I do apologize, but thank you so very much for helping me come to terms with this.

Star
35 years old
Oklahoma City, OK/United States

Answer
Hello Again, Starr,
No, soaps of any kind (except perhaps surgical scrubs used prior to the operating room) are mostly INEFFECTIVE in inactivating germs of any kind. They wash most of them away. If herpes or HPV are on your skin, they may be washed way with any soap. However if you have an active herpes or HPV lesion, they may remove the superficial germs, but if virus is being actively shed, washing will not be 100% effective. If the site of your active lesion is covered with clothing, there is no way it can be spread regardless of how much or little you wash.

You may benefit from reading the literature on microbiology and the transmission of disease, or take a class on this at a local community college or university.  

Good luck!
--mark  

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Mark P. Behar

Expertise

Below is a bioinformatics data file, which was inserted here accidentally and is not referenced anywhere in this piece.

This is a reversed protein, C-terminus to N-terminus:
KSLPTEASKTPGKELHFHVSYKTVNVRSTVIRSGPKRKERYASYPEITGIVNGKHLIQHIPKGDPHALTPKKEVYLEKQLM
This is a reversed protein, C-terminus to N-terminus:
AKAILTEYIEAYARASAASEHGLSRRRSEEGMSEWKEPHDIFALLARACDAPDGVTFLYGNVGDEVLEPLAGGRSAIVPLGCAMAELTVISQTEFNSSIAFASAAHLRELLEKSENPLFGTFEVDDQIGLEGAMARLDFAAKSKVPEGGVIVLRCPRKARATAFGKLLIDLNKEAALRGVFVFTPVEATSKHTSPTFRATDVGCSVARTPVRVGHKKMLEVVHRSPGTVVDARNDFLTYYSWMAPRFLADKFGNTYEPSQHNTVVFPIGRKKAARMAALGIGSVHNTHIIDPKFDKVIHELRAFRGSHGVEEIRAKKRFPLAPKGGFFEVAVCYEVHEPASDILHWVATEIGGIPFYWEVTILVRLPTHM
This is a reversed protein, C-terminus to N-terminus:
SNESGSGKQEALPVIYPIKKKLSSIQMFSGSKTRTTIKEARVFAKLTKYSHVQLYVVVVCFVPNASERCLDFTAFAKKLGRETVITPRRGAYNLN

Almost any question or concern about gay men's health issues, sexually transmitted infections, abnormal Pap smears, anal cytology (anal "Pap smears"), etc. There is no such thing as “d/d free” or “clean” (free of infection), so why do so many of us deceive ourselves into thinking that some people are indeed totally free from a potentially infectious disease, like HIV, herpes, hepatitis, syphilis, chlamydia, warts, gonorrhea, etc., just because they say so? Clinical laboratory tests are not perfect, and having a “negative” or “nonreactive” test does not mean that a person is free from infection. Perhaps at the moment the test was taken, the person was uninfected; or, perhaps, the test wasn’t sensitive enough to detect presence of the infection. There is really no way that anyone can determine that they are truly “disease free,” and there are over a hundred of infectious conditions that can be spread without your knowing anything. Rather than trying to “pre-screen” or “serosort” a potential sex-mate with deceptive questions that are impossible to know by today’s technologies, a wiser option may be to consider everyone infected with something, and either use appropriate protective measures (“safer sex”), or accept the responsibility and consequences of possibly “catching” something from someone who’s hotter than expected (pun intended!). There is much research that supports the contention that an HIV positive person reliably taking HIV medications, and having an undetectable viral load, presents a lower risk for transmission of HIV than people who may think or say they are HIV negative, but are not. Food for thought!